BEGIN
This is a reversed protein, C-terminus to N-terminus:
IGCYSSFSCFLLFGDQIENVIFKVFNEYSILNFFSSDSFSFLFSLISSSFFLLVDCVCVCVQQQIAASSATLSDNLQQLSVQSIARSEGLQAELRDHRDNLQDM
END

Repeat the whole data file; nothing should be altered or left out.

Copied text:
This is a reversed protein, C-terminus to N-terminus:
IGCYSSFSCFLLFGDQIENVIFKVFNEYSILNFFSSDSFSFLFSLISSSFFLLVDCVCVCVQQQIAASSATLSDNLQQLSVQSIARSEGLQAELRDHRDNLQDM